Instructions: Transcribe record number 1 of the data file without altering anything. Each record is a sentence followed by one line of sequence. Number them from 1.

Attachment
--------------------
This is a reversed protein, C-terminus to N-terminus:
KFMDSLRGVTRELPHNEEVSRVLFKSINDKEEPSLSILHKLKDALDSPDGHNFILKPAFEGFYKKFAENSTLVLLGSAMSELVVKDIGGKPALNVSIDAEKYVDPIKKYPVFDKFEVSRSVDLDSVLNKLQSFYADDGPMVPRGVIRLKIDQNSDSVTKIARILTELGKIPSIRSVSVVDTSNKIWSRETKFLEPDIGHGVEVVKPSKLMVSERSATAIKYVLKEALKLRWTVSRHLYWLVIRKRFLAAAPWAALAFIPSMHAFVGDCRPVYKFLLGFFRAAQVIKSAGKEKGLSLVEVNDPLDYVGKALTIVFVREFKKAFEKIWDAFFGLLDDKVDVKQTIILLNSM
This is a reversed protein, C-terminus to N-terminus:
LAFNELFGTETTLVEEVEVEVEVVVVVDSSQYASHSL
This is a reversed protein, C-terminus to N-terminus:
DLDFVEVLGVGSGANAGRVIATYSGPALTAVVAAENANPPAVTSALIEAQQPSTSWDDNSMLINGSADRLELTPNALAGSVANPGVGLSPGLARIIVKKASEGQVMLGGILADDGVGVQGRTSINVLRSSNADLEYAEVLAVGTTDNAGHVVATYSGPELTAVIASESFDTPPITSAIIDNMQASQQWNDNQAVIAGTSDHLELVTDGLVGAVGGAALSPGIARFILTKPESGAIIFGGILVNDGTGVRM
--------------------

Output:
This is a reversed protein, C-terminus to N-terminus:
KFMDSLRGVTRELPHNEEVSRVLFKSINDKEEPSLSILHKLKDALDSPDGHNFILKPAFEGFYKKFAENSTLVLLGSAMSELVVKDIGGKPALNVSIDAEKYVDPIKKYPVFDKFEVSRSVDLDSVLNKLQSFYADDGPMVPRGVIRLKIDQNSDSVTKIARILTELGKIPSIRSVSVVDTSNKIWSRETKFLEPDIGHGVEVVKPSKLMVSERSATAIKYVLKEALKLRWTVSRHLYWLVIRKRFLAAAPWAALAFIPSMHAFVGDCRPVYKFLLGFFRAAQVIKSAGKEKGLSLVEVNDPLDYVGKALTIVFVREFKKAFEKIWDAFFGLLDDKVDVKQTIILLNSM